• North Korea has blamed "alien things" near the South Korean border for its first Covid outbreak.
  • Residents have been warned to "vigilantly deal with" these things coming by wind and balloons.
  • For decades, defectors and activists have sent balloons containing leaflets into the hermit nation.

North Korea has blamed "alien things" near the South Korean border for its first Covid outbreak, claiming they most likely came by balloons or the wind.

On Friday, its official Korean Central News Agency (KCNA) reported that an 18-year-old soldier surnamed Kim and a five-year-old kindergartener surnamed Wi became the country's first residents to test positive for COVID-19 after they came into contact with "alien things in a hill" in Ipho-ri in early April. 

Ipho-ri is located on the east coast near the border with South Korea.

"The investigation results showed that several persons coming from the area of Ipho-ri in Kumgang County of Kangwon Province to the capital city in mid-April were in fever and a sharp increase of fever cases was witnessed among their contacts," KCNA reported.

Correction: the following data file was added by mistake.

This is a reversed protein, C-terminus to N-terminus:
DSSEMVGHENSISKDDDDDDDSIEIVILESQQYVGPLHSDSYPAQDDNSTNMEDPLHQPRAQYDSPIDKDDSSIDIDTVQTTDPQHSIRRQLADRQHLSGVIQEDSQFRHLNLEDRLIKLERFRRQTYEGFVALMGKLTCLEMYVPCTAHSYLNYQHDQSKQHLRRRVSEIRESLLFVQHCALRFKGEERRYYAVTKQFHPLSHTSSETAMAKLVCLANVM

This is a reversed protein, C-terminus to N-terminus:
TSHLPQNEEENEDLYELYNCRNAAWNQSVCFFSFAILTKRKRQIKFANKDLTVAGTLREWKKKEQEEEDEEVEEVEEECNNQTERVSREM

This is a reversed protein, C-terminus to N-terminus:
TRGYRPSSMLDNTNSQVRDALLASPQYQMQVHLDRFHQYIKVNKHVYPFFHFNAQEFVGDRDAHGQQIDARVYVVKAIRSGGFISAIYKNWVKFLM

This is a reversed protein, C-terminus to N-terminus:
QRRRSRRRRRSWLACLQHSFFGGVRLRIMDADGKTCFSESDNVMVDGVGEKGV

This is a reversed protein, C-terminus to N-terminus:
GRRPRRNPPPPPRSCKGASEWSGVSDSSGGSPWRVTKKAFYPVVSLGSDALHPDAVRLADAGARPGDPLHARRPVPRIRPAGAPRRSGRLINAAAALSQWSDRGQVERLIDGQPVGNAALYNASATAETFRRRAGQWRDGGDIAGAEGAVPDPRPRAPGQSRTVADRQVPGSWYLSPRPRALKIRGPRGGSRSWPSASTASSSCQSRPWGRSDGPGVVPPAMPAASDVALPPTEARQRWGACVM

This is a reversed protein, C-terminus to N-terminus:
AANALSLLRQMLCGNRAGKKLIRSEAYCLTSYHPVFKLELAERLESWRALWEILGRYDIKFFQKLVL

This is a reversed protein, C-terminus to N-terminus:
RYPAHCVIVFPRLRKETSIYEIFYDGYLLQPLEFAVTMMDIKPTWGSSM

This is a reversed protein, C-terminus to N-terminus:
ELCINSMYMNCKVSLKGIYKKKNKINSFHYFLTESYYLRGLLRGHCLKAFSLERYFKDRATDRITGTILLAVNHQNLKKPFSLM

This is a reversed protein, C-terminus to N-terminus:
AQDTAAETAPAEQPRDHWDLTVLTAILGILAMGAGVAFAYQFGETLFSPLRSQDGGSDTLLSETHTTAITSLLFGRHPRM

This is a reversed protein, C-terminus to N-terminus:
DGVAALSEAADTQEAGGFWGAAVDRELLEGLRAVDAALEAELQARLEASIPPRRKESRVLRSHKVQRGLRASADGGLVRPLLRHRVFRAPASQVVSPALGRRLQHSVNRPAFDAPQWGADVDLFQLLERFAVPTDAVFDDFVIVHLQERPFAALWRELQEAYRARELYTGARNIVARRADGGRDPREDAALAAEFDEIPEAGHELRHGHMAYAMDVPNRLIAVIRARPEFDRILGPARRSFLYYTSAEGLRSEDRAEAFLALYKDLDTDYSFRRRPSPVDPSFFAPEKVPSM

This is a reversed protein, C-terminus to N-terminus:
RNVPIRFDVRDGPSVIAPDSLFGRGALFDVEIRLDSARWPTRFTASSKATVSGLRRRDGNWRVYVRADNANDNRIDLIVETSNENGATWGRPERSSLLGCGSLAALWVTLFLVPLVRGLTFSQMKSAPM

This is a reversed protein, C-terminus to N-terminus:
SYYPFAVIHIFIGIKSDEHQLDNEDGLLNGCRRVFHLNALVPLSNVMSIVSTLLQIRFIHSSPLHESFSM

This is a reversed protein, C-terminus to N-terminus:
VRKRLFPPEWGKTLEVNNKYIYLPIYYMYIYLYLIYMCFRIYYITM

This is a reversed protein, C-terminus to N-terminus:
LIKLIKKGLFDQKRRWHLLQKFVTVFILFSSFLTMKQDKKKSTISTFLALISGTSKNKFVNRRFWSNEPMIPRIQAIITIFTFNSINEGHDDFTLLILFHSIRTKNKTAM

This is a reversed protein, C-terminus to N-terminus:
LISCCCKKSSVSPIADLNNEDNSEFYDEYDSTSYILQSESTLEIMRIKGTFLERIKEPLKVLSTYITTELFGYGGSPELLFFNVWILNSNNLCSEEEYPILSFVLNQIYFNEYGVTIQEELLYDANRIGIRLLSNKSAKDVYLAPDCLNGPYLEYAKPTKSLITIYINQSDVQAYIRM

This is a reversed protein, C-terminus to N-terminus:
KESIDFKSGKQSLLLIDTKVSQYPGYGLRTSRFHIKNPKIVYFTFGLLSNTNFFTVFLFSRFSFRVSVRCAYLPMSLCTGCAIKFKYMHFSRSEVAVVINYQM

Residents have been warned to "vigilantly deal with alien things coming by wind and other climate phenomena and balloons in the areas along the demarcation line and borders," it added. Any sightings of such "alien things" must also be reported, the outlet continued.

For decades, North Korean defectors and South Korean activists have launched hydrogen or helium balloons — carrying items such as humanitarian aid, entertainment, and informational leaflets – across the strictly-controlled border into the reclusive nation. In the past, balloons have contained leaflets denouncing North Korean leader Kim Jong Un, per The New York Times

More than two years into the worldwide pandemic, North Korea only reported its first-ever Covid case on May 12, which quickly blew up into an "explosive" outbreak of "fever" a day later.

As of Thursday, North Korea recorded more than 4.7 million cases of "fever," but the vast majority of patients have recovered, KCNA reported. According to the BBC, Pyongyang does not refer to the "fever" outbreak as COVID-19, as poor testing capabilities have hindered its ability to diagnose cases.

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